KIEV, Ukraine (Jan. 24)
Ukrainian Jews are disappointed by the decision of Ukrainian state television to cancel its Jewish-themed weekly show. Reasons given for the show’s cancellation have been mixed. Many Jewish groups and the show’s producers said that the show’s criticism of a prominent public figure known for his anti-Semitism directly caused the show to be nixed. State television officials — and some Jewish figures as well — said the show suffered from a lack of quality.
“Mazel Tov” covered Jewish life in Ukraine and abroad, Jewish traditions, culture and issues of concern to the Jewish community. The only Jewish-themed show on Ukrainian state television, “Mazel Tov” lasted for five seasons, and was a successor to the country’s first Jewish television show, Yahad.
Vadim Rabinovich, president of the All-Ukrainian Jewish Congress and the United Jewish Community of Ukraine, told a Jan. 18 news conference that the National Television Company of Ukraine, or NTKU, canceled the show because it was critical of Georgy Schokin. Schokin is the head of MAUP, a private Kiev university whose leaders triggered international condemnation for their repeated anti-Semitic and anti-Zionist statements.
Although company officials and others questioned the quality of the show, Rabinovich and several Jewish leaders suggested that politics motivated the decision.
Rabinovich whose own company produced the “Mazel Tov” show for the state-owned UT-1 channel, said had recommended the producers to avoid criticizing Schokin.
“Our TV company refused to accept the blackmail,” and as of Jan. 1, the agreement between the channel and his company was revoked and the show was canceled, Rabinovich said.
Rabinovich said that he was given an ultimatum by a top-level state television manager to stop criticism of Schokin to avoid the show’s cancellation.
In response to JTA’s inquiry, a state television representative said that the manager in question, Oleg Kuzan, a state television vice president, retired from the company on Nov. 1.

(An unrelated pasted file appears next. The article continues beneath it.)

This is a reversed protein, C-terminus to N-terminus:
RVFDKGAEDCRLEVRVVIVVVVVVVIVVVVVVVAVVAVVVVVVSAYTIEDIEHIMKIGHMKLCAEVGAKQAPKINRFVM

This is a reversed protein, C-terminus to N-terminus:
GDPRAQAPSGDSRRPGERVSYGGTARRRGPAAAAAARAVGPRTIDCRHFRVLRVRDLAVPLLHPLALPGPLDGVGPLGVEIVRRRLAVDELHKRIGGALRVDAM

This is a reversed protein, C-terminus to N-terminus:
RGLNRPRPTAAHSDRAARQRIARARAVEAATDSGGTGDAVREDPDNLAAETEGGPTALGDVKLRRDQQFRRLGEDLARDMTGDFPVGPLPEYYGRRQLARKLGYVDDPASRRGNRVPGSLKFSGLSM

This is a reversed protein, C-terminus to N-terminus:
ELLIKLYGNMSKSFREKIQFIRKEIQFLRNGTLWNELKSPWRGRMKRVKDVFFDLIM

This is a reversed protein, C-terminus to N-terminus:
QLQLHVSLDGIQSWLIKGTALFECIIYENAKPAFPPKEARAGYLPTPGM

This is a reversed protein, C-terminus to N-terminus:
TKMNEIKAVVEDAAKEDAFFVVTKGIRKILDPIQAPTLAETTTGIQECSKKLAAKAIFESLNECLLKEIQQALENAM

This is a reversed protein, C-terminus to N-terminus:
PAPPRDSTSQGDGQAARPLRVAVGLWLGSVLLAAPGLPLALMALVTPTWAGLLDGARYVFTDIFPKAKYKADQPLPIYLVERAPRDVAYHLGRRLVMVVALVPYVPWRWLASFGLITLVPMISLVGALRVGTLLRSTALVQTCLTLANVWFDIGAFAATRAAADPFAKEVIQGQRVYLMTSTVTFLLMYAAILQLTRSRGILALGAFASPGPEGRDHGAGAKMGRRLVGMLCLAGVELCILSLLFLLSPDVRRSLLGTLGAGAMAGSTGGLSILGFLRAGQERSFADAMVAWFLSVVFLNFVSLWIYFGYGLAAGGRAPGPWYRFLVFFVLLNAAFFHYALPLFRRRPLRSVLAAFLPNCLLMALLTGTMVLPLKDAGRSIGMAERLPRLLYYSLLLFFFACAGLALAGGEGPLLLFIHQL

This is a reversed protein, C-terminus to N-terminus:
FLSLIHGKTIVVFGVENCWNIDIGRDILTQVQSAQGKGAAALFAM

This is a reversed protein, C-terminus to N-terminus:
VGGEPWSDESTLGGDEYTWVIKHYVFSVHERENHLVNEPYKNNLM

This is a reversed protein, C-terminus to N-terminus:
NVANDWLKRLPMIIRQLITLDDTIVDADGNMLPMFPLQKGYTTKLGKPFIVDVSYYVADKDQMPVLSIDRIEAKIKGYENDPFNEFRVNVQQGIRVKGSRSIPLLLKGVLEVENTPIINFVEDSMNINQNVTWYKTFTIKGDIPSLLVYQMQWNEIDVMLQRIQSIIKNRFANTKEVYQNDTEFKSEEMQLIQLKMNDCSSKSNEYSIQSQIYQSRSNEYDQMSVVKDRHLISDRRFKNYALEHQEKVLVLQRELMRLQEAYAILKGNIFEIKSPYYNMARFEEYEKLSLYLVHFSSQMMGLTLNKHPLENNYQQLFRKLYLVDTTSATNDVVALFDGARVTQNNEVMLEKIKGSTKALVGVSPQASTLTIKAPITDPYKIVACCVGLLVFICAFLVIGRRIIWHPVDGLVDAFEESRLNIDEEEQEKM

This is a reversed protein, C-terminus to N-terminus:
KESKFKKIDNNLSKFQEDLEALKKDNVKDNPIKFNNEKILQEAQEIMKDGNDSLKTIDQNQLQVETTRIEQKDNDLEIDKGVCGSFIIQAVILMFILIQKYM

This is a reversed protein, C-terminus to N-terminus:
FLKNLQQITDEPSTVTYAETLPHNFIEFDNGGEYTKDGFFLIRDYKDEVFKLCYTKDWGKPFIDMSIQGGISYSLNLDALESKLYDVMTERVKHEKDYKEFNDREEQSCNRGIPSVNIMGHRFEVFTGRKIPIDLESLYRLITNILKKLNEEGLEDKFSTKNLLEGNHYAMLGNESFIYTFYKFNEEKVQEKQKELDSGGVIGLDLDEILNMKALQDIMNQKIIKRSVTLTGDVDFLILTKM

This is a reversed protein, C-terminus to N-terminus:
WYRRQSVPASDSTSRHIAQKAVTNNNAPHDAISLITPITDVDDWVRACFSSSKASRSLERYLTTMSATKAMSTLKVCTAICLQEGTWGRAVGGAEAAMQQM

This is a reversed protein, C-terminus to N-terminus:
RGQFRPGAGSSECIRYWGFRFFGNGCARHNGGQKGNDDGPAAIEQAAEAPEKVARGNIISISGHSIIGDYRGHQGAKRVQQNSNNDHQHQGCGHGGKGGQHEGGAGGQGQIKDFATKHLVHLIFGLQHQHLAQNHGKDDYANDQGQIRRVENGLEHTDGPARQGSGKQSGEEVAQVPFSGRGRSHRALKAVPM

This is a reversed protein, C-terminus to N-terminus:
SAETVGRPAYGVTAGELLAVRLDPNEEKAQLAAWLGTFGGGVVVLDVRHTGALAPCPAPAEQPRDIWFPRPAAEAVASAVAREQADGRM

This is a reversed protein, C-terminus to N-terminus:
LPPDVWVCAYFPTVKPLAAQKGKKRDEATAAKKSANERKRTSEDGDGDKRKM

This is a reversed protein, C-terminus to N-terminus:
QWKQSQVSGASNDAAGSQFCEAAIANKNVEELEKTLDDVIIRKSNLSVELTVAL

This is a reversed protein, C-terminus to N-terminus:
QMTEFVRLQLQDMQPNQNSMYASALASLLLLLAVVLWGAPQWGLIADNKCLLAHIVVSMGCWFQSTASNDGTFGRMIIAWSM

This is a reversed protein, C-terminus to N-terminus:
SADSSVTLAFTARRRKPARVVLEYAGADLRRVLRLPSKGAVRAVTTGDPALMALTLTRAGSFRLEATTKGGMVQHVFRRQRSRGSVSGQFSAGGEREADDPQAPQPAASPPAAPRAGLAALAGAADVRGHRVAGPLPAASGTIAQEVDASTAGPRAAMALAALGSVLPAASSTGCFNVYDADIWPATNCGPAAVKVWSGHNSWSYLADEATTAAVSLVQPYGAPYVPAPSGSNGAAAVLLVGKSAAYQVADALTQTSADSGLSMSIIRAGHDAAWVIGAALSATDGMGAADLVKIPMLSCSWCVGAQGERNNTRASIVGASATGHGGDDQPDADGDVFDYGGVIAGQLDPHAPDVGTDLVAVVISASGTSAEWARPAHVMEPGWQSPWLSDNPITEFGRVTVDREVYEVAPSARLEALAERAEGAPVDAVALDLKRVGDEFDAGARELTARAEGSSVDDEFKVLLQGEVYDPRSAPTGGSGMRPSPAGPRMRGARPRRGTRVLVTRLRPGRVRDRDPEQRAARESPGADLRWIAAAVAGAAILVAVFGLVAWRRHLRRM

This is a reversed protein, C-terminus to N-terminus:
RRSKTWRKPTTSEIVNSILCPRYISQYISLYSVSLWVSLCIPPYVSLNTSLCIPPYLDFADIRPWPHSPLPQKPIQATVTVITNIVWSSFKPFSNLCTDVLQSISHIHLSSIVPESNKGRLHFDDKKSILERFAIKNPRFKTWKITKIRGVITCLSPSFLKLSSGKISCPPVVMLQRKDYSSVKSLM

State television management denied Rabinovich’s accusations, saying that the cancellation of the 20-minute show was due to its low ratings — and that some other shows were canceled alongside the Jewish one.
Vitaly Dokalenko, state television president, told JTA that the cancellation of “Mazel Tov” was nothing but a part of the company’s “production process” aimed solely at improving the quality of the channel.
Moreover, Dokalenko added, no one pressed him on the “Mazel Tov” show, and state television had long consultations with the show producers on how to improve its popularity with the viewers but nothing had changed.
“Mr. Rabinovich, on behalf of Jewish community, is now demanding to bring back on air the “Mazel Tov” show in its old form, and I only insist on having a high-quality TV show about Jewish people,” Dokalenko said.
But Vladimir Orlov, director general of AITI, the company that produced “Mazel Tov,” told JTA that Dokalenko had demanded to change the entire concept of the show.
According to Orlov, “in our meetings, Mr. Dokaleko demanded that our show should cover only cultural aspects of Jewish life and not touch some political issues.”
Orlov said the producers will soon present a new concept of the show to state television shortly.
Mikhail Frenkel, the man responsible for the content of the Yahad show in 1992-2001, said the arguments of the state television managers are beyond criticism.
“UT-1 is state and not a commercial channel, and it should cover cultures of all ethnic minorities in Ukraine, including Jews,” said Frenkel, who is now the head of the Association of Jewish Media in Ukraine.
Some Jewish leaders said the cancellation of the show was an especially sensitive issue because it occurred on the eve of the parliamentary election due in March.
“It’s a shock,” said Arkady Monastyrsky, director general of the Jewish Foundation of Ukraine, a group that promotes Jewish culture. “This is some kind of a political game which I don’t understand. After all, AITI paid for the air.”
Some other leaders believe that cancellation of the show was inspired by anti-Semitism.
“I’m sure that this is anti-Semitic act of those who support MAUP,” said Eduard Dolinsky, executive director of the United Jewish Community of Ukraine, referring to the controversial Kiev university.
But other Jewish officials disagreed with that view.
A Jewish show on state airwaves “is very important for democratic development of Ukraine but I’m not sure that the show was canceled because of MAUP,” said Rabbi Alexander Dukhovny, leader of the Reform movement in Ukraine.
Josef Zissels, leader of the Ukrainian Va’ad, an umbrella organization, echoed him: “We should investigate the case and return a Jewish show on the airwaves of the national television as soon as possible.”
But Zissels remarked that the show as it existed was also of a dubious quality and did not reflect the variety of Jewish life while “covering mainly Rabinovich and his organizations.”